Part XLIX A night approach, the world awaits

Oh, I’m ready to land, am I? the wingman thought grimly. I guess I’d better be. Anyway, ready or not, here I come.

“311 flight break-up now,” a new speaker, the smoothly cool voice of an air traffic control petty officer, “These will be vectors for a Mode II approach, turn left heading 175 for downwind, descend and maintain angels one-point-two.”

“311 roger, left to 175, angels one-point-two.”

“311, approach, final bearing 005, Gold Eagle altimeter two-niner-niner-five.”

“Copy two-niner-niner-five,” too quickly, it was all happening too quickly, the JG thought, scrambling to catch back up on his penetration and approach checklists, feeling the cockpit start to press in on him again.

His lead’s voice on the aux radio now, cheerily, “Lead’s detaching. See you on deck.” Everyone’s trying to buck me up, the wingman thought. Wish I could be as optimistic as he’s pretending to be.

“See you on deck, skipper,” the JG replied, trying to sound confident, mentally adding, “I hope.”

See you on deck,” the CO replied, thinking, I hope so, boy-o. I hope so.

The JG put flipped his pocket guidebook open, trying to catch up, to ensure that he’d completed his penetration and approach checklists, even as he thumbed the speed brake out on the throttle grip, lowering the nose to maintain airspeed, but dramatically increasing his rate of descent into the inky, waiting darkness. Almost immediately, the radar altimeter’s female voice spoke into his headset, “Altitude, altitude,” so calm and reassuring in tone, so maddening in effect. Like every single-seat pilot, he’d been taught to use all of the tools the jet provided to back himself up, and he’d set the warning software at 5000 feet during his initial climb after departing the ship. But the rule of thumb was that the altimeter should never catch you by surprise. If it went off and you weren’t expecting it, you were “behind the jet.” Like I didn’t know that already, he thought.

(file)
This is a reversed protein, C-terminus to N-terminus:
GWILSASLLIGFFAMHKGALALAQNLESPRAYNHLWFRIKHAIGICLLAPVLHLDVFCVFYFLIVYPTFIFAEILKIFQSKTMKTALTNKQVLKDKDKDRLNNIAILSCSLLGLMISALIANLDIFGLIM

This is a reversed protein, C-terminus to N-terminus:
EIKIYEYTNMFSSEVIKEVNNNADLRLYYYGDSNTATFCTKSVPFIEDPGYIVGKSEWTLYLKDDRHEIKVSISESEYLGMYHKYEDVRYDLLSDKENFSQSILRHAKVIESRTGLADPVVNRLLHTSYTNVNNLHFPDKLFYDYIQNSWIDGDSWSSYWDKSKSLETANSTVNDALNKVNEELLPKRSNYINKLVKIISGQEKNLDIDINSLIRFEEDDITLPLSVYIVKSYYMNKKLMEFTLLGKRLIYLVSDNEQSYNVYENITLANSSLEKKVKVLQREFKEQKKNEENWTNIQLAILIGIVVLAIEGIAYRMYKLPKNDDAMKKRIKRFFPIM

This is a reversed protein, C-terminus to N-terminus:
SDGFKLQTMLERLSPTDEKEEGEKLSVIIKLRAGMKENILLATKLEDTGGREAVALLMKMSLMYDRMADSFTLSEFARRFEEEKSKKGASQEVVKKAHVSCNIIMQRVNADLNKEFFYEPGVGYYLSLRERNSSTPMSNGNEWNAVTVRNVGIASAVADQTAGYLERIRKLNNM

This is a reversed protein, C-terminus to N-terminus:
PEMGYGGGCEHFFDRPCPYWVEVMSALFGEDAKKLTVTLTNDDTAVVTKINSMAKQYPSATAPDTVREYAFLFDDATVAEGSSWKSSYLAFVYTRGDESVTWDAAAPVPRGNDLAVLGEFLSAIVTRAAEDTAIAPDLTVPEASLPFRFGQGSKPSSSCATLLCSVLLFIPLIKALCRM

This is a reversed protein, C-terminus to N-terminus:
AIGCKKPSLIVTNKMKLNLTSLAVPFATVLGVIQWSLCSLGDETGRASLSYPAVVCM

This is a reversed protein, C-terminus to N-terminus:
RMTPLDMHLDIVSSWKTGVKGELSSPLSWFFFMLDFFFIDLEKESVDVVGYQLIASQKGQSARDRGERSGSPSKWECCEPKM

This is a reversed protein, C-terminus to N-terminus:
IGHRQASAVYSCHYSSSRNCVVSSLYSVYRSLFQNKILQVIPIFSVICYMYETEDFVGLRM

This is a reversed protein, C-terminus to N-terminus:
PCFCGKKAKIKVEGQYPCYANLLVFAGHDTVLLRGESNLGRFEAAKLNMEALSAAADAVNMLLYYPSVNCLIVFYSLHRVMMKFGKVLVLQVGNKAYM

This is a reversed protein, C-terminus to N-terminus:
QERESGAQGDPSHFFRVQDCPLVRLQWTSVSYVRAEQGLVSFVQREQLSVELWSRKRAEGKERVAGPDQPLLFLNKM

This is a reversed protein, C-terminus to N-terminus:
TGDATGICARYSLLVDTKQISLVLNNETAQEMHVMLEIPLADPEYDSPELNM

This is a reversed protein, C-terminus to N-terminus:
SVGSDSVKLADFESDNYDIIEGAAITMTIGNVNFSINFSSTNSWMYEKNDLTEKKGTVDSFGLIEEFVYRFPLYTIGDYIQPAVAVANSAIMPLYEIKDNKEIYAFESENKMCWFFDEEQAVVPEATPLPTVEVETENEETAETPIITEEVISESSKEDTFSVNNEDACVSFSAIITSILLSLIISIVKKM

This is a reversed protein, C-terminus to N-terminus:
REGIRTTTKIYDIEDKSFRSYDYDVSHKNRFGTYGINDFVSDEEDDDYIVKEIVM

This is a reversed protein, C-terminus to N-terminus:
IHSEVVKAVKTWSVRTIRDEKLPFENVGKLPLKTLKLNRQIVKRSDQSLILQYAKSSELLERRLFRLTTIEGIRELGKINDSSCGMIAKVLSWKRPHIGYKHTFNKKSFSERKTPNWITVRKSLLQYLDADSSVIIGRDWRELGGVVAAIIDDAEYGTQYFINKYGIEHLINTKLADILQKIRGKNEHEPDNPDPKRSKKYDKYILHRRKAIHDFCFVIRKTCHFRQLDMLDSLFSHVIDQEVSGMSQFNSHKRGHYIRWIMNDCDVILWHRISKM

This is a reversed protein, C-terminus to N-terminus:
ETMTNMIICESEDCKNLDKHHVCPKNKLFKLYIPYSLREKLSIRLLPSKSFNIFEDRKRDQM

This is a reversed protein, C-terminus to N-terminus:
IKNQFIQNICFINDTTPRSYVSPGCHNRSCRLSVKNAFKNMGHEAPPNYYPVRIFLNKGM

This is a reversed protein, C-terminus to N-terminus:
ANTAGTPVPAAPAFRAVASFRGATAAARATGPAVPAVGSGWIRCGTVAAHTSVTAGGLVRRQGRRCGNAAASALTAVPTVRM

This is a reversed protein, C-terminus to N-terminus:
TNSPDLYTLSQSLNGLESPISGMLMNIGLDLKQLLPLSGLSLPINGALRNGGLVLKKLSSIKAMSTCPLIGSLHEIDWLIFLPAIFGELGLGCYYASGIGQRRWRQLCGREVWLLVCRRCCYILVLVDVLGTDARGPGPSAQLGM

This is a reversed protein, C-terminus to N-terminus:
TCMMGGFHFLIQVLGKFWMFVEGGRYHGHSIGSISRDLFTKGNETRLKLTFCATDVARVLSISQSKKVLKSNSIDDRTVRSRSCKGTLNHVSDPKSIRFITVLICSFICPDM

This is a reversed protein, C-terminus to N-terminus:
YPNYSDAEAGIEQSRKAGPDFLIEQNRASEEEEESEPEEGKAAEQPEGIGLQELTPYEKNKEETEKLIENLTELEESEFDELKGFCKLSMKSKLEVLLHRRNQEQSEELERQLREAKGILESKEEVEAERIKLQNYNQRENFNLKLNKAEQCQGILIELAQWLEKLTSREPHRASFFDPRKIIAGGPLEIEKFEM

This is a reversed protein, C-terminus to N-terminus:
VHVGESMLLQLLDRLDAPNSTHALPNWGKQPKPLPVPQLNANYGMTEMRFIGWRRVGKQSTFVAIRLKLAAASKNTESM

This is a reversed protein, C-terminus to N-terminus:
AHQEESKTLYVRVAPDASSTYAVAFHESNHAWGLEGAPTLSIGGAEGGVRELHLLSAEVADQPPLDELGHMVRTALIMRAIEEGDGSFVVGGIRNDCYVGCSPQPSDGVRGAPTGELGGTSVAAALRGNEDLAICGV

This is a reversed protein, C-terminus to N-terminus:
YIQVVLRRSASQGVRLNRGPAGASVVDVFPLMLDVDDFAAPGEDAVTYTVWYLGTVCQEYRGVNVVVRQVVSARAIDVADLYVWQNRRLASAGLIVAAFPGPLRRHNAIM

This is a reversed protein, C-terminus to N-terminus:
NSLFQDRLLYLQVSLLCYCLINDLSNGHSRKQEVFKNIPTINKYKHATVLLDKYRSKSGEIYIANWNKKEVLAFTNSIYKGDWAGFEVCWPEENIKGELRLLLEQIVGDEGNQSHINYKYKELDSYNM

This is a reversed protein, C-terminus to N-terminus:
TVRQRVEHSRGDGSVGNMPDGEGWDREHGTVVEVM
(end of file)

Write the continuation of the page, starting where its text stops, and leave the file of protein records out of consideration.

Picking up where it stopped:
He thumbed the boards back in, easing the nose back up to shallow his rate of descent.

On the O-3 level of the carrier, a second class avionics technician finished his brief at maintenance control, and headed outboard to the topside ladder, carrying his headset. He’d heard the maintenance senior chief petty officer behind the desk in quiet conversation with the maintenance control officer.  For once, they weren’t talking about the jets on the roof or in the hangar bay requiring maintenance for the next day’s schedule. They were talking about 311’s pilot in hushed tones. The AT2 listened casually, pretending not to overhear. But that was one of his birds up there, coming down with a gripe. And one of his pilots too.

Easing his way out into the darkness, the AT2 paused on the up ladder for several moments, sweat starting on his brow, under his cranial protector, under his “float coat,” running in a sudden river down his spine. Two salt-encrusted, exhausted red shirts pushed by him brusquely, headed below, their work complete after a 16 hour shift, too tired to feign civility. The AT2 checked the blue lens on his flashlight, confirmed for perhaps the third time that he had all of his tools properly accounted for in his tool pouch ” it’d be hell to pay if one came up missing later ” and strode up into the lethal darkness, picking his way past turning jet engines, landing area foul lines, invisible, murderously spinning propellers and the trip hazards – the snaking fuel hoses and ghostly tie-down chains, working his way to aircraft 306, his “patient” for the evening. He climbed up the boarding ladder, lowered the canopy, plugged in. He was home. He pulled out the maintenance instruction manual, thought for a moment, put it aside. Turned on the good radio, the one he hadn’t come to repair, tuned it to final approach, listened quietly. “311 approach, six miles, turn left to the final bearing three-five-five, intercept the bull’s-eye.” Yeah. This was the right frequency.